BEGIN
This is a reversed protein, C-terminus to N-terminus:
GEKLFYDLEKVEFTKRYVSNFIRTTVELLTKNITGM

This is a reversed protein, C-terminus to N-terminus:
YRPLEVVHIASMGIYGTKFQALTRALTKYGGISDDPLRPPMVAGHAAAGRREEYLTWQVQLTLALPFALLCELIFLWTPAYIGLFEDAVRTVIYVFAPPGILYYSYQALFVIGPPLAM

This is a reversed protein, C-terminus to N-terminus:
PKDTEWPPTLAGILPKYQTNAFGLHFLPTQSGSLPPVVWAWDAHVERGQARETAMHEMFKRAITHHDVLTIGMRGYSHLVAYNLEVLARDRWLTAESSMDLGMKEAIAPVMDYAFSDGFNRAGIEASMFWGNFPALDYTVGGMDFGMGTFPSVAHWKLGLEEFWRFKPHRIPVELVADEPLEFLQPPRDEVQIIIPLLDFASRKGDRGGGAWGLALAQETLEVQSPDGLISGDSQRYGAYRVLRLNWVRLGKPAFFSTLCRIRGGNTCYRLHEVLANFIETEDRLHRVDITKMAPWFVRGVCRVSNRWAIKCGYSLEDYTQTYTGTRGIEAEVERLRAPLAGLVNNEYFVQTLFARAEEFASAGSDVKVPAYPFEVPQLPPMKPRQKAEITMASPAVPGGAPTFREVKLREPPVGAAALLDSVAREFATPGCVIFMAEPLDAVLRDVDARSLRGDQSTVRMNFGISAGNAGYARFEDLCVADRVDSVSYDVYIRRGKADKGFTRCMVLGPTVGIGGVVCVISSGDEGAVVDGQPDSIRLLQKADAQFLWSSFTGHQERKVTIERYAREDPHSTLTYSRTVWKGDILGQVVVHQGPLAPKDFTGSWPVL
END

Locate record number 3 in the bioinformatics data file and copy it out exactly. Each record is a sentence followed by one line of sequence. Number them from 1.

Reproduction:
This is a reversed protein, C-terminus to N-terminus:
PKDTEWPPTLAGILPKYQTNAFGLHFLPTQSGSLPPVVWAWDAHVERGQARETAMHEMFKRAITHHDVLTIGMRGYSHLVAYNLEVLARDRWLTAESSMDLGMKEAIAPVMDYAFSDGFNRAGIEASMFWGNFPALDYTVGGMDFGMGTFPSVAHWKLGLEEFWRFKPHRIPVELVADEPLEFLQPPRDEVQIIIPLLDFASRKGDRGGGAWGLALAQETLEVQSPDGLISGDSQRYGAYRVLRLNWVRLGKPAFFSTLCRIRGGNTCYRLHEVLANFIETEDRLHRVDITKMAPWFVRGVCRVSNRWAIKCGYSLEDYTQTYTGTRGIEAEVERLRAPLAGLVNNEYFVQTLFARAEEFASAGSDVKVPAYPFEVPQLPPMKPRQKAEITMASPAVPGGAPTFREVKLREPPVGAAALLDSVAREFATPGCVIFMAEPLDAVLRDVDARSLRGDQSTVRMNFGISAGNAGYARFEDLCVADRVDSVSYDVYIRRGKADKGFTRCMVLGPTVGIGGVVCVISSGDEGAVVDGQPDSIRLLQKADAQFLWSSFTGHQERKVTIERYAREDPHSTLTYSRTVWKGDILGQVVVHQGPLAPKDFTGSWPVL